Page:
Kansas City or Hamilton, Ontario are possible suitors for the team that just keeps losing money. Ownership members have dropped $60 million of their own cash into the team over the past five years, while the city of Nashville has dumped $38.6 million itself. If it weren’t for a few NHL rules and last second deals, the Predators would already be out of Tennessee and into a city that actually wants a hockey team.
Another bankrupt NHL team that has been hanging on by a thread, the Coyotes won’t be staying in Arizona forever. Even though the city wants to support the team and re-work a deal, prospective owner Greg Jamison is about to take over the team; and he’s a smart guy. He knows that hockey just can’t cut it in the desert. The team was dead last in season attendance in 2012, only averaging 12,420 fans per game. Expect a jump to Canada, or a different U.S. city craving pro hockey, like Seattle or Hartford.
Vancouver didn’t work out too well for the Grizz, and unfortunately Memphis hasn’t been much better. Last season the club ranked third worst in attendance, even after being a competitive playoff contender. A $100 million leash…woops, I mean lease, is the only thing keeping the team in town.
Tampa Bay Rays
Owner Stuart Sternberg told the Tampa Tribune this summer, “I know we can’t sustain ourselves like this. It hasn’t gotten better. If anything, it’s worse. To run a payroll like we do now, basically the second-lowest in baseball, and barely keep our nose above water, we can’t sustain that.”
Not promising words. And he’s right. The Rays have played some of the best baseball in the American League for the past three years and even had a magical playoff push at the end of 2011, ending the regular season on a walk-off home run that clinched a last minute playoff spot. Their reward: a 2012 average attendance of 19,925 – good for dead last in baseball. To put things into perspective, 6 teams have averaged over 40,000 fans this year, one being the post-Frank McCourt era Dodgers. Whether it’s a move across the bay from St. Pete to actual Tampa, or they get out of geriatric central and move to another state, the Rays can’t sustain at Tropicana Field.
The Maloof brothers have turned this into a joke. The worst kept secret in all of sports was officially let out of the bag last week when a publication out of Virginia released a statement that read:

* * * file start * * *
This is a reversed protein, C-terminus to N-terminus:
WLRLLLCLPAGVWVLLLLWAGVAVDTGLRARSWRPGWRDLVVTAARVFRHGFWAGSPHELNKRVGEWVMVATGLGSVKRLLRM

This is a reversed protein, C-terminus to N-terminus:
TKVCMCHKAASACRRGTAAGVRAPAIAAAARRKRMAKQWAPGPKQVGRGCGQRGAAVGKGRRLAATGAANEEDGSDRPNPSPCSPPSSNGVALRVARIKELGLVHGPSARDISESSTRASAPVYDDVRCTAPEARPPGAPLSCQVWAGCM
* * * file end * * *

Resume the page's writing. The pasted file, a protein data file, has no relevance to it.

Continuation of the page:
Media giant Comcast will guarantee a 25-year lease on a new arena, supposedly for naming rights and for broadcasting the games, sources said….
City officials and the Maloof family are expected to announce Wednesday that the Kings will land in Virginia Beach, sources said….
Virginia Beach-based Meridian Group, a marketing communications firm, is expected to handle the public relations for the announcement.
To finance the arena, the Virginia Beach Hotel-Motel Association has indicated it would support a $1 hike in the lodging tax, sources said.
Okay. We get it…'sources said.'
Still, it’s obvious at this point that the Maloofs want out of Sacramento for reals. Ranking 27th in attendance doesn't help matters. Whether it be Seattle, Anaheim, Las Vegas or another city, the Kings won’t be in Cali much longer.
San Diego Chargers
Here’s a team I don’t want to see leave, but it seems inevitable. They have the greatest fans, but unfortunately not the best partnership with a deal on their stadium. Qualcomm doesn’t want to budge in a new deal and Los Angeles is bound and determined to build their brand new ‘Farmers Field’ downtown at L.A. Live next to Staples Center. Sources from the LA Times have told me that if a deal to build a stadium in L.A. finally gets up and running, the Chargers are the most likely fit given their location and previous history of being in Los Angeles.
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